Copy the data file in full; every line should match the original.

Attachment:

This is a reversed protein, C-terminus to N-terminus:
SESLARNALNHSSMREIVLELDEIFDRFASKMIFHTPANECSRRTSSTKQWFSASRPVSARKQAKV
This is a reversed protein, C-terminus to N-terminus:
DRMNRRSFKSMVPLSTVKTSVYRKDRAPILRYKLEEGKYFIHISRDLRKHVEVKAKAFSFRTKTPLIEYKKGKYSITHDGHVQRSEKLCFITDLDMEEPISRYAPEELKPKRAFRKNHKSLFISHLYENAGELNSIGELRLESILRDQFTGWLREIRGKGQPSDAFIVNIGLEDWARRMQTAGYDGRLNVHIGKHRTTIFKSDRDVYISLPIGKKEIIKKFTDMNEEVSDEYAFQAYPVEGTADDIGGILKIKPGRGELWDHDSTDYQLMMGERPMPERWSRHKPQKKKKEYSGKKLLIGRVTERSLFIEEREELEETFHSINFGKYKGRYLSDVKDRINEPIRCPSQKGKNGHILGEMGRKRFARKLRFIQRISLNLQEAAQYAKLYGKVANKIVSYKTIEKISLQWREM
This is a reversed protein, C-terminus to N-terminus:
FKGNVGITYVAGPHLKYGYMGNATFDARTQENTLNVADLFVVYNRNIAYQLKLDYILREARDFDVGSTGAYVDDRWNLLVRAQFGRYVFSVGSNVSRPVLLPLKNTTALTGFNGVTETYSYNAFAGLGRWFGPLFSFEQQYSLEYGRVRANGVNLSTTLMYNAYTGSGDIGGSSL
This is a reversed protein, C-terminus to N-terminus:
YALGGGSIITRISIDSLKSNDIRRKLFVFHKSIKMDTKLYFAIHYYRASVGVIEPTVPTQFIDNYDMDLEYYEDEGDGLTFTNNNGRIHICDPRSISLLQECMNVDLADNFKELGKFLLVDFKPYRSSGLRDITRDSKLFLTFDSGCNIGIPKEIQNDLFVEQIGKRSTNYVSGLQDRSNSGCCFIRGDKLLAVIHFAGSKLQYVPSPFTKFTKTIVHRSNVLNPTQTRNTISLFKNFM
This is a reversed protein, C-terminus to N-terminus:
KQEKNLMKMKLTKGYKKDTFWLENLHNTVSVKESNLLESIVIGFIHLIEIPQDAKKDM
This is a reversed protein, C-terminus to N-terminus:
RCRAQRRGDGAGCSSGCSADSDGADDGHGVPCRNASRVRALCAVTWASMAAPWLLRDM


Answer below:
This is a reversed protein, C-terminus to N-terminus:
SESLARNALNHSSMREIVLELDEIFDRFASKMIFHTPANECSRRTSSTKQWFSASRPVSARKQAKV
This is a reversed protein, C-terminus to N-terminus:
DRMNRRSFKSMVPLSTVKTSVYRKDRAPILRYKLEEGKYFIHISRDLRKHVEVKAKAFSFRTKTPLIEYKKGKYSITHDGHVQRSEKLCFITDLDMEEPISRYAPEELKPKRAFRKNHKSLFISHLYENAGELNSIGELRLESILRDQFTGWLREIRGKGQPSDAFIVNIGLEDWARRMQTAGYDGRLNVHIGKHRTTIFKSDRDVYISLPIGKKEIIKKFTDMNEEVSDEYAFQAYPVEGTADDIGGILKIKPGRGELWDHDSTDYQLMMGERPMPERWSRHKPQKKKKEYSGKKLLIGRVTERSLFIEEREELEETFHSINFGKYKGRYLSDVKDRINEPIRCPSQKGKNGHILGEMGRKRFARKLRFIQRISLNLQEAAQYAKLYGKVANKIVSYKTIEKISLQWREM
This is a reversed protein, C-terminus to N-terminus:
FKGNVGITYVAGPHLKYGYMGNATFDARTQENTLNVADLFVVYNRNIAYQLKLDYILREARDFDVGSTGAYVDDRWNLLVRAQFGRYVFSVGSNVSRPVLLPLKNTTALTGFNGVTETYSYNAFAGLGRWFGPLFSFEQQYSLEYGRVRANGVNLSTTLMYNAYTGSGDIGGSSL
This is a reversed protein, C-terminus to N-terminus:
YALGGGSIITRISIDSLKSNDIRRKLFVFHKSIKMDTKLYFAIHYYRASVGVIEPTVPTQFIDNYDMDLEYYEDEGDGLTFTNNNGRIHICDPRSISLLQECMNVDLADNFKELGKFLLVDFKPYRSSGLRDITRDSKLFLTFDSGCNIGIPKEIQNDLFVEQIGKRSTNYVSGLQDRSNSGCCFIRGDKLLAVIHFAGSKLQYVPSPFTKFTKTIVHRSNVLNPTQTRNTISLFKNFM
This is a reversed protein, C-terminus to N-terminus:
KQEKNLMKMKLTKGYKKDTFWLENLHNTVSVKESNLLESIVIGFIHLIEIPQDAKKDM
This is a reversed protein, C-terminus to N-terminus:
RCRAQRRGDGAGCSSGCSADSDGADDGHGVPCRNASRVRALCAVTWASMAAPWLLRDM